SECTION 7C: WHAT IS IT ALL ABOUT?June 27, 2019
SARS ON MANAGING PAYROLL TAXESJune 27, 2019
The distinction between amounts of a capital nature as opposed to a revenue (or income) nature is essential, and over the years, few other topics have enjoyed so much attention in our tax courts. Although most taxpayers appreciate this distinction, it is essential to revisit the core principles from time to time, to ensure that taxpayers are not caught off-guard when accounting for the tax on the sale of shares.
Non-capital amounts are subject to tax at a higher effective rate compared to capital profits. The difference arises from the annual exclusion that applies to capital gains for natural persons, and the inclusion rate applied to it. In the case of natural persons, the maximum effective rate for capital gains is 18% (compared to 45% on revenue gains); companies are taxed at 22.4% (compared to 28%) and trusts at 36% (compared to 45%).
The departure point for the analysis is how long a person has held the shares. In terms of 9C of the Income Tax Act, 58 of 1962 (the Act), where shares have been held for a period of at least three years, the amount received in respect of the share sale will automatically be deemed to be of a capital nature. Consequently, any gain would constitute a capital gain. Section 9C does not require an election, and its application is automatic and compulsory. Importantly, profits on the disposal of shares held for less than three years is not automatically of a revenue nature. The nature of such profits must be determined using the general capital versus revenue principles. Apart from the three-year holding rule in section 9C, the Act does not provide objective factors to distinguish between capital and revenue gains on share disposals. General principles for making this distinction have been formulated in courts over many years.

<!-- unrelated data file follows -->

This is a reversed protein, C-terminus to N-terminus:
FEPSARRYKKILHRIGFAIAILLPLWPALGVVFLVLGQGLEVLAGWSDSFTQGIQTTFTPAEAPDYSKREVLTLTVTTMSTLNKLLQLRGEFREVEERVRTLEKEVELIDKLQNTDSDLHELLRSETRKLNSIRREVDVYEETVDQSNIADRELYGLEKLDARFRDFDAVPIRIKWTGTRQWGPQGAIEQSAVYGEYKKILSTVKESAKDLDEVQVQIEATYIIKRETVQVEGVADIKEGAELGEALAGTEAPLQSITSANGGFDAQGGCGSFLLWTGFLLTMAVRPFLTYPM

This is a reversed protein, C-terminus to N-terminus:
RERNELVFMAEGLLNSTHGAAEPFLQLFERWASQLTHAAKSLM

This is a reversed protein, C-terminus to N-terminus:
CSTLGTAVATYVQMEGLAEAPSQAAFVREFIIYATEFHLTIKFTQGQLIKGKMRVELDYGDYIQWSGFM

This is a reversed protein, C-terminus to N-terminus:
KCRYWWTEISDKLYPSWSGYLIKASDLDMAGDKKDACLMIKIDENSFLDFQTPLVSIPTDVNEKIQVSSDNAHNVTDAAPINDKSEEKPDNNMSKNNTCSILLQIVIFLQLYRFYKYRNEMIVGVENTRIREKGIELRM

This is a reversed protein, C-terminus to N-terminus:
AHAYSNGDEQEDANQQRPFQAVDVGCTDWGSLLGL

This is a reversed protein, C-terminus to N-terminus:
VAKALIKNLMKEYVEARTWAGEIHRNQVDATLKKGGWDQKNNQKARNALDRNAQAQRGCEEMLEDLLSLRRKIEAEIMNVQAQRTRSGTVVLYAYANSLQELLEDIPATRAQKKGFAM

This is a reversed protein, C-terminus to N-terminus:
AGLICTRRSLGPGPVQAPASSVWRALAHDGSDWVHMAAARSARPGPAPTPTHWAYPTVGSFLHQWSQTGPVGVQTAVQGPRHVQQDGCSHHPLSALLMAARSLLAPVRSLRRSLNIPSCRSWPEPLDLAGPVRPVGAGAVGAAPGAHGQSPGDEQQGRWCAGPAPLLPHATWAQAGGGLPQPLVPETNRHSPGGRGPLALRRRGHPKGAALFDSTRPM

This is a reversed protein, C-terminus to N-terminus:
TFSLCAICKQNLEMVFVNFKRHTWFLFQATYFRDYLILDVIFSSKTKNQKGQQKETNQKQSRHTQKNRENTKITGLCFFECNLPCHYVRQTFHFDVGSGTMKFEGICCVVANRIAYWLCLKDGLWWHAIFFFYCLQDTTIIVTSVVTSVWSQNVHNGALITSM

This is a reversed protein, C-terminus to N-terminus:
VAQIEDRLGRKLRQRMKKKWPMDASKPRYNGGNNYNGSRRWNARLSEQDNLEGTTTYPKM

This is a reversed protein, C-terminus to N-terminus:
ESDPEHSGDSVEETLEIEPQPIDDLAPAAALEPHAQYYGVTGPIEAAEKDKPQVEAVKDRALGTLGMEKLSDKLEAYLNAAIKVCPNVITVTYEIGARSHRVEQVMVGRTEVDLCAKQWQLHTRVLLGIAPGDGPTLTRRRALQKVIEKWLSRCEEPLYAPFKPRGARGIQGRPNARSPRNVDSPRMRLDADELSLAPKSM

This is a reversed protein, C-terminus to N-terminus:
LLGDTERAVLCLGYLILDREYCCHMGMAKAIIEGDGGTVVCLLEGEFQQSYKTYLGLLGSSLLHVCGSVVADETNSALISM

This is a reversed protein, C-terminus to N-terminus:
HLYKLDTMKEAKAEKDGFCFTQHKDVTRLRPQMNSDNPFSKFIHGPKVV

A person’s intention (both at the stage of purchase and disposal) is the essential factor in determining the nature of profits. If shares were acquired with mixed intentions (bought partly to sell at a profit and partly to hold as an investment), the person’s intention would be determined by the dominant or main purpose. South African courts have held that a taxpayer’s evidence as to intention must be tested against the surrounding circumstances of the case, which include, amongst other things, the frequency of transactions, method of funding and reasons for selling.
Where shares have been purchased and sold as part of a profit-making scheme, gains will be regarded as revenue in nature. In this regard, although not conclusive, the frequency and scale of share transactions is an important consideration. Where shares are bought regularly for the main purpose of resale at a profit, it will be regarded as trading stock and profits will be revenue in nature. An occasional sale of shares yielding a profit suggests that a person is not a share trader engaged in a scheme of profit-making. Where profits have been made through the mere realisation of investment, there is no scheme of profit-making. Although it is possible that a once-off venture involving the acquisition of shares can comprise a venture resulting in the shares becoming trading stock, the “slightest contemplation of a profitable resale” is not necessarily determinative for a gain to be revenue in nature.
Profits on the disposal of shares acquired for long-term capital growth and dividend income will more likely be capital in nature. Shares sold for a profit very soon after the acquisition is, in most cases, an indication of the potential revenue nature of those profits. However, that measure loses a great deal of its importance when there has been some intervening act, for example, a forced sale of shares.
Taxpayers are encouraged to take careful note of the distinction between income and capital gains since a different interpretation by SARS could result in a lengthy (and costly) dispute.
This article is a general information sheet and should not be used or relied upon as professional advice. No liability can be accepted for any errors or omissions nor for any loss or damage arising from reliance upon any information herein. Always contact your financial adviser for specific and detailed advice. Errors and omissions excepted (E&OE)